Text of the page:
Confusing "Camel" can't quite get over the hump
Poor little rich Federica (Valeria Bruni Tedeschi) has a guilty conscience. Her wealthy father (Roberto Herlitzka), who moved his family...
Special to The Seattle Times
Poor little rich Federica (Valeria Bruni Tedeschi) has a guilty conscience.
Her wealthy father (Roberto Herlitzka), who moved his family from their native Italy to France to avoid kidnappers, has given her oodles of money all her life. Federica has had no need to work, nor a reason to do anything except pursue her passions and improve her mind and body.
Her sister Bianca (Chiara Mastroianni) and brother Aurelio (Lambert Wilson) have been similarly privileged. It all sounds quite enviable, but there are a few problems for these characters in "It's Easier for a Camel," co-written and directed by busy, often luminous Italian-French actress Tedeschi ("Nenette and Boni").
"It's Easier for a Camel," with Valeria Bruni Tedeschi, Roberto Herlitzka, Chiara Mastroianni, Lambert Wilson, Denis Podalydes, Jean-Hugues Anglade, Pascal Bongard. Directed by Tedeschi, from a screenplay by Tedeschi, Agnes de Sacy and Noemie Lvovsky. 116 minutes. Not rated; for mature audiences (includes adult themes). In French and Italian with English subtitles. Grand Illusion.
In her mid-30s, feckless Federica is drifting through life, writing mediocre plays, looking ridiculous in a bad ballet class and rekindling an affair with a married man (Denis Podalydes) while dating a history professor (Jean-Hugues Anglade) who despises her leisure-class meandering. Lying to strangers about her nowhere existence, immersing herself in a childlike fantasy world and craving absolution from an overwhelmed priest (Pascal Bongard) for her unearned fortune, Federica is desperate for focus and direction.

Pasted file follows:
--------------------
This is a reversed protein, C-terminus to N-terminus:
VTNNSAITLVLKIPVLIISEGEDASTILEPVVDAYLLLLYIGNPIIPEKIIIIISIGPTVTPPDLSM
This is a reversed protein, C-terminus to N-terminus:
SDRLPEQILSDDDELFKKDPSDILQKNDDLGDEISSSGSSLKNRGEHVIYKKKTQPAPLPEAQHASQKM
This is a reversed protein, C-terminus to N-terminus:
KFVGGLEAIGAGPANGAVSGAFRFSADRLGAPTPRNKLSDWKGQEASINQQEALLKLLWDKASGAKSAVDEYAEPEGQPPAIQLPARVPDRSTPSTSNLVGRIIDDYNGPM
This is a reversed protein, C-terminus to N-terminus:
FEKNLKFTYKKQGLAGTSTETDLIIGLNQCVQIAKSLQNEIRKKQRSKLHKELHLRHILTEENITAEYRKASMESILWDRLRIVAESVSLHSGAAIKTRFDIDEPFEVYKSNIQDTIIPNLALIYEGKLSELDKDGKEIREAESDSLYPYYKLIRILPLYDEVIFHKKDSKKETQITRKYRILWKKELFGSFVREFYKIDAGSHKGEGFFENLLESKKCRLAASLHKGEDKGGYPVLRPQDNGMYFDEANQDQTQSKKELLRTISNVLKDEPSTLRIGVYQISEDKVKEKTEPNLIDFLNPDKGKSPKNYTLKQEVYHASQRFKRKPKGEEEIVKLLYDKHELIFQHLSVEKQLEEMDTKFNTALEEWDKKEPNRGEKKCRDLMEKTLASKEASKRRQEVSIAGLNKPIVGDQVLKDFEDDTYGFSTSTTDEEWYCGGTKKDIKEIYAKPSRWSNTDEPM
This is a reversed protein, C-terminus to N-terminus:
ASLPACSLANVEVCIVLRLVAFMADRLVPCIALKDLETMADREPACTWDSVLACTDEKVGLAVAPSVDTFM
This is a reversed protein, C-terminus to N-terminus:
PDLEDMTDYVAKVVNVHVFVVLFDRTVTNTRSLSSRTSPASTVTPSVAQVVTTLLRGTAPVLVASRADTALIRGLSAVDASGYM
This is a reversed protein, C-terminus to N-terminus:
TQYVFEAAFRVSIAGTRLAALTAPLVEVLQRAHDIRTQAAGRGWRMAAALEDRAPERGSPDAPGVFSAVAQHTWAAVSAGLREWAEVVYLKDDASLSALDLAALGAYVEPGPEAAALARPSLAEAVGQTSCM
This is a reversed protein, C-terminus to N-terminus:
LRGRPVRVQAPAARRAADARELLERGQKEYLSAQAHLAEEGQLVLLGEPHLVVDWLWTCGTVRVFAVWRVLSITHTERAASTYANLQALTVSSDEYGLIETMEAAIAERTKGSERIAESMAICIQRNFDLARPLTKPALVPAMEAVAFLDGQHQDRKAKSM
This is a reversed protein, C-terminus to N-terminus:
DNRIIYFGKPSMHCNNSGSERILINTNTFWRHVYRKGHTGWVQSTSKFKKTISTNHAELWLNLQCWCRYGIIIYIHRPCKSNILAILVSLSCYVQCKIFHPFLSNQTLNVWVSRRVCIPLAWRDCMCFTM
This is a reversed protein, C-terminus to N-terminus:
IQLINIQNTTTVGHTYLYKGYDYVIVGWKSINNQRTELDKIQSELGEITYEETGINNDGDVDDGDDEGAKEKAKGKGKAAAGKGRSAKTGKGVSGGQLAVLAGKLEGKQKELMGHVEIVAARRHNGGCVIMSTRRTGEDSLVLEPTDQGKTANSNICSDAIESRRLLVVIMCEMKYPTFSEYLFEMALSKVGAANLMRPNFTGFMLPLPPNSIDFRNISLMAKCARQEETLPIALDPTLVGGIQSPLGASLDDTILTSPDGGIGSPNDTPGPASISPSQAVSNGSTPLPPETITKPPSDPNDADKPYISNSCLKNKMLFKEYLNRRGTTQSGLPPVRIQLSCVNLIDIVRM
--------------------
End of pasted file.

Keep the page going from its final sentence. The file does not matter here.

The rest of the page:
Bianca, meanwhile, is consumed with therapy issues involving family secrets and sometimes forbidding parents. Aurelio travels constantly with a succession of girlfriends and seems adrift and unhappy.
The family patriarch's terminal illness brings everyone together, but Tedeschi isn't interested in collective soul-baring during a deathbed vigil. She's having too good a time comically and dramatically exploring what happens to the human spirit in the absence of drive and purpose.Federica may be spoiled, but one can sympathize with her gnawing emptiness. When she wilts under the glare of an accountant who doesn't understand why Federica can't get it together to spend money on philanthropic endeavors, it's easy to be moved by her helplessness.
Tedeschi's unvarnished take on Federica is lovingly complex, but her story construction — blurring fact and fantasy and mixing scenes from different time periods — is confusing and wearying. She makes up for that somewhat in the film's final scene, an absurdist nightmare worthy of Fellini that underscores the indignity of death — complete with decadent laughter.
Tom Keogh: email@example.com
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